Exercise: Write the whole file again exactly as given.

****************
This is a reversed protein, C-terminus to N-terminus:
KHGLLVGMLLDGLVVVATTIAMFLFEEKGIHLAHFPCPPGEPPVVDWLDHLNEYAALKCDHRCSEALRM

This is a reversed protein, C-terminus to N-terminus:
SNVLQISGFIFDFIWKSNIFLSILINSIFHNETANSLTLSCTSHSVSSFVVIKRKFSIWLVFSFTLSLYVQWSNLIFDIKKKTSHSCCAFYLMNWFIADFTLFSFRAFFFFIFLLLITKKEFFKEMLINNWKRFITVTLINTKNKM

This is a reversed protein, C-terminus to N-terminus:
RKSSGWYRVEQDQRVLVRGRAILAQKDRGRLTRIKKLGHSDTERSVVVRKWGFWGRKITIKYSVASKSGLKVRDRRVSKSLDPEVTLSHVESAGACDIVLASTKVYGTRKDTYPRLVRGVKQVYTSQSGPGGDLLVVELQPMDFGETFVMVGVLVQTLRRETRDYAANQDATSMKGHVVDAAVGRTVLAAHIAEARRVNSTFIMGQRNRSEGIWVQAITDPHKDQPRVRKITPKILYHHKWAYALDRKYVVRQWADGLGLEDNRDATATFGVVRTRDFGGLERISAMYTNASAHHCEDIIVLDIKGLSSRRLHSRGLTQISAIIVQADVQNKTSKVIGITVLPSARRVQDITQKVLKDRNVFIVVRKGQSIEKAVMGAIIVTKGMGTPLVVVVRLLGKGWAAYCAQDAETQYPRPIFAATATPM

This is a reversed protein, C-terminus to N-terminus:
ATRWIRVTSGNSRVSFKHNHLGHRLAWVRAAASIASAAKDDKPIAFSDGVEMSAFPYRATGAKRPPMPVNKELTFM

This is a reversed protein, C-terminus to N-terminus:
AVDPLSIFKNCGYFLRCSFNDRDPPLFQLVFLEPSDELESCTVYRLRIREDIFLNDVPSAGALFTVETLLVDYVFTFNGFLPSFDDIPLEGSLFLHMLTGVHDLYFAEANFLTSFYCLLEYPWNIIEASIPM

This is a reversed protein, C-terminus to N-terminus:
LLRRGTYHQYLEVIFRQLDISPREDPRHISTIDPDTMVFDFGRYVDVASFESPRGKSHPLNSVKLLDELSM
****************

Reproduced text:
This is a reversed protein, C-terminus to N-terminus:
KHGLLVGMLLDGLVVVATTIAMFLFEEKGIHLAHFPCPPGEPPVVDWLDHLNEYAALKCDHRCSEALRM

This is a reversed protein, C-terminus to N-terminus:
SNVLQISGFIFDFIWKSNIFLSILINSIFHNETANSLTLSCTSHSVSSFVVIKRKFSIWLVFSFTLSLYVQWSNLIFDIKKKTSHSCCAFYLMNWFIADFTLFSFRAFFFFIFLLLITKKEFFKEMLINNWKRFITVTLINTKNKM

This is a reversed protein, C-terminus to N-terminus:
RKSSGWYRVEQDQRVLVRGRAILAQKDRGRLTRIKKLGHSDTERSVVVRKWGFWGRKITIKYSVASKSGLKVRDRRVSKSLDPEVTLSHVESAGACDIVLASTKVYGTRKDTYPRLVRGVKQVYTSQSGPGGDLLVVELQPMDFGETFVMVGVLVQTLRRETRDYAANQDATSMKGHVVDAAVGRTVLAAHIAEARRVNSTFIMGQRNRSEGIWVQAITDPHKDQPRVRKITPKILYHHKWAYALDRKYVVRQWADGLGLEDNRDATATFGVVRTRDFGGLERISAMYTNASAHHCEDIIVLDIKGLSSRRLHSRGLTQISAIIVQADVQNKTSKVIGITVLPSARRVQDITQKVLKDRNVFIVVRKGQSIEKAVMGAIIVTKGMGTPLVVVVRLLGKGWAAYCAQDAETQYPRPIFAATATPM

This is a reversed protein, C-terminus to N-terminus:
ATRWIRVTSGNSRVSFKHNHLGHRLAWVRAAASIASAAKDDKPIAFSDGVEMSAFPYRATGAKRPPMPVNKELTFM

This is a reversed protein, C-terminus to N-terminus:
AVDPLSIFKNCGYFLRCSFNDRDPPLFQLVFLEPSDELESCTVYRLRIREDIFLNDVPSAGALFTVETLLVDYVFTFNGFLPSFDDIPLEGSLFLHMLTGVHDLYFAEANFLTSFYCLLEYPWNIIEASIPM

This is a reversed protein, C-terminus to N-terminus:
LLRRGTYHQYLEVIFRQLDISPREDPRHISTIDPDTMVFDFGRYVDVASFESPRGKSHPLNSVKLLDELSM